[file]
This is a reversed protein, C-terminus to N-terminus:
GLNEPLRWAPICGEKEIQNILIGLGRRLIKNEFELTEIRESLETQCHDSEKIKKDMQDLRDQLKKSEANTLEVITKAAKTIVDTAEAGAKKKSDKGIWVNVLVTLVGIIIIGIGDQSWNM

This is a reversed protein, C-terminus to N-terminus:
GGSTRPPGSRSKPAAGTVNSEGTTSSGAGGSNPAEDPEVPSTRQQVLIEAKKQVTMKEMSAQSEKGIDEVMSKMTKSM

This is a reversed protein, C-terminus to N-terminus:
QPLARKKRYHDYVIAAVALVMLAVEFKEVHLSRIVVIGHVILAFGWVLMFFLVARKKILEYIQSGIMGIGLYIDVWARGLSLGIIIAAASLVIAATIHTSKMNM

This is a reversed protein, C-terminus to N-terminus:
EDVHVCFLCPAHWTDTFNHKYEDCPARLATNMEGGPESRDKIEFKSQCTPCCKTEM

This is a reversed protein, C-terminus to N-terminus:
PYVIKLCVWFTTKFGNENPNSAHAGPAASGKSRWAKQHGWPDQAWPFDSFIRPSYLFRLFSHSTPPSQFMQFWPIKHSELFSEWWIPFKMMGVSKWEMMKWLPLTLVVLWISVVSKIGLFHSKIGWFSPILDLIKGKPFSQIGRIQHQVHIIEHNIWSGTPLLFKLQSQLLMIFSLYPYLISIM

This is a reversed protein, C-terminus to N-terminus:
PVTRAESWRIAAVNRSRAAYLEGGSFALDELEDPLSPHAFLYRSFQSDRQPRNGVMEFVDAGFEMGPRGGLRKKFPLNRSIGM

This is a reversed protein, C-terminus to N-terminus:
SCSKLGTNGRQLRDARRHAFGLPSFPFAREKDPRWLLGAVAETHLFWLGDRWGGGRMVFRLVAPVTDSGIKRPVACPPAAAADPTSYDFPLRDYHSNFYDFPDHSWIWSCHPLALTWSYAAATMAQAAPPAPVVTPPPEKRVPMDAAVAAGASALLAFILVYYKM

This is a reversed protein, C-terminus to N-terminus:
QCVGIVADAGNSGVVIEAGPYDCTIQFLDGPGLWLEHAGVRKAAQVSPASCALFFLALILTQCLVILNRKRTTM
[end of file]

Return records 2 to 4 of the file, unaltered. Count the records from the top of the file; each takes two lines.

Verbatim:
This is a reversed protein, C-terminus to N-terminus:
GGSTRPPGSRSKPAAGTVNSEGTTSSGAGGSNPAEDPEVPSTRQQVLIEAKKQVTMKEMSAQSEKGIDEVMSKMTKSM

This is a reversed protein, C-terminus to N-terminus:
QPLARKKRYHDYVIAAVALVMLAVEFKEVHLSRIVVIGHVILAFGWVLMFFLVARKKILEYIQSGIMGIGLYIDVWARGLSLGIIIAAASLVIAATIHTSKMNM

This is a reversed protein, C-terminus to N-terminus:
EDVHVCFLCPAHWTDTFNHKYEDCPARLATNMEGGPESRDKIEFKSQCTPCCKTEM